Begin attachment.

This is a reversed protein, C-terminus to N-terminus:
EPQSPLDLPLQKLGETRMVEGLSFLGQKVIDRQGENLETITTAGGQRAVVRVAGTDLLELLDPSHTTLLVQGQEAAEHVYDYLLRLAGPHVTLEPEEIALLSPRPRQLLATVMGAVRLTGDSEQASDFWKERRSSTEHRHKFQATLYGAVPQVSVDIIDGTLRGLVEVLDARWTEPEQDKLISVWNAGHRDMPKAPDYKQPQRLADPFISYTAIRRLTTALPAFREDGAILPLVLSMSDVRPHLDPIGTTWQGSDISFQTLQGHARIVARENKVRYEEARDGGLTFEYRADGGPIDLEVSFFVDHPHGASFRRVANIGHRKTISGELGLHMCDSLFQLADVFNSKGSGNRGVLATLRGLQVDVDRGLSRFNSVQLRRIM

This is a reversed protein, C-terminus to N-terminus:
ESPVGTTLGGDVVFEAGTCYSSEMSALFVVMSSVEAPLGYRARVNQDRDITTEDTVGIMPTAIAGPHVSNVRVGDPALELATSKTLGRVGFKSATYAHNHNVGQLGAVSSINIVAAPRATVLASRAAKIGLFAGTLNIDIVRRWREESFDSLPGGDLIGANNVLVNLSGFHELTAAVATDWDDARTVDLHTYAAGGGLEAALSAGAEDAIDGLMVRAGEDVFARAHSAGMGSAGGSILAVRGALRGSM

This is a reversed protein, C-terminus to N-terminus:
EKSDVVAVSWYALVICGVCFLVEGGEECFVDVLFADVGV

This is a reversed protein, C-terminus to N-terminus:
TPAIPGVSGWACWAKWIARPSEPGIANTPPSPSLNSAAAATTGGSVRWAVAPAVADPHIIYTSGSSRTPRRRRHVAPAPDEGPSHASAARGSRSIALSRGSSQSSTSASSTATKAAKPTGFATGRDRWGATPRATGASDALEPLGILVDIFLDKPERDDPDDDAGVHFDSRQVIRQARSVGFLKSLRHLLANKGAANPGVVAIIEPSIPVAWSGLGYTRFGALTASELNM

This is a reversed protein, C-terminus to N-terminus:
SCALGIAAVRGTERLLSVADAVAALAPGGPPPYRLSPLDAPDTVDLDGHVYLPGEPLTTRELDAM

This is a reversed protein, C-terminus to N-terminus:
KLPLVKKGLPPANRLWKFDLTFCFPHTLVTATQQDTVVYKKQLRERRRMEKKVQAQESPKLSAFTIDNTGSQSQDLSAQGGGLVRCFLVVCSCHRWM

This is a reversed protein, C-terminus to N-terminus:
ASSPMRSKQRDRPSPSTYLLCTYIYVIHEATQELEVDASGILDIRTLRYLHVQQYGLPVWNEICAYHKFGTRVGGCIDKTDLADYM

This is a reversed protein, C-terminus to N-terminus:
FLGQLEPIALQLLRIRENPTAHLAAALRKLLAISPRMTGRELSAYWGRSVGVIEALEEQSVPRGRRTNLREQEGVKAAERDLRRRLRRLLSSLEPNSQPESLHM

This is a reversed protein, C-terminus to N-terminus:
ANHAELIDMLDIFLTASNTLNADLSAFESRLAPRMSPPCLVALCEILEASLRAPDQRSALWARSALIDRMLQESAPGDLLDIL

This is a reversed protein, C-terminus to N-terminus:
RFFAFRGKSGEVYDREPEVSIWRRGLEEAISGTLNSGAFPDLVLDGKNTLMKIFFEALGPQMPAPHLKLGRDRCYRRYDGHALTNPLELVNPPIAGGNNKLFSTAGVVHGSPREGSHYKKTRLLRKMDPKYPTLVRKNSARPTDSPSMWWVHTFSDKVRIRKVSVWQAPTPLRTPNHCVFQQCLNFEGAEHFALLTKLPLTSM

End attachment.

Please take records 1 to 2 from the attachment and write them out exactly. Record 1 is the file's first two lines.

This is a reversed protein, C-terminus to N-terminus:
EPQSPLDLPLQKLGETRMVEGLSFLGQKVIDRQGENLETITTAGGQRAVVRVAGTDLLELLDPSHTTLLVQGQEAAEHVYDYLLRLAGPHVTLEPEEIALLSPRPRQLLATVMGAVRLTGDSEQASDFWKERRSSTEHRHKFQATLYGAVPQVSVDIIDGTLRGLVEVLDARWTEPEQDKLISVWNAGHRDMPKAPDYKQPQRLADPFISYTAIRRLTTALPAFREDGAILPLVLSMSDVRPHLDPIGTTWQGSDISFQTLQGHARIVARENKVRYEEARDGGLTFEYRADGGPIDLEVSFFVDHPHGASFRRVANIGHRKTISGELGLHMCDSLFQLADVFNSKGSGNRGVLATLRGLQVDVDRGLSRFNSVQLRRIM

This is a reversed protein, C-terminus to N-terminus:
ESPVGTTLGGDVVFEAGTCYSSEMSALFVVMSSVEAPLGYRARVNQDRDITTEDTVGIMPTAIAGPHVSNVRVGDPALELATSKTLGRVGFKSATYAHNHNVGQLGAVSSINIVAAPRATVLASRAAKIGLFAGTLNIDIVRRWREESFDSLPGGDLIGANNVLVNLSGFHELTAAVATDWDDARTVDLHTYAAGGGLEAALSAGAEDAIDGLMVRAGEDVFARAHSAGMGSAGGSILAVRGALRGSM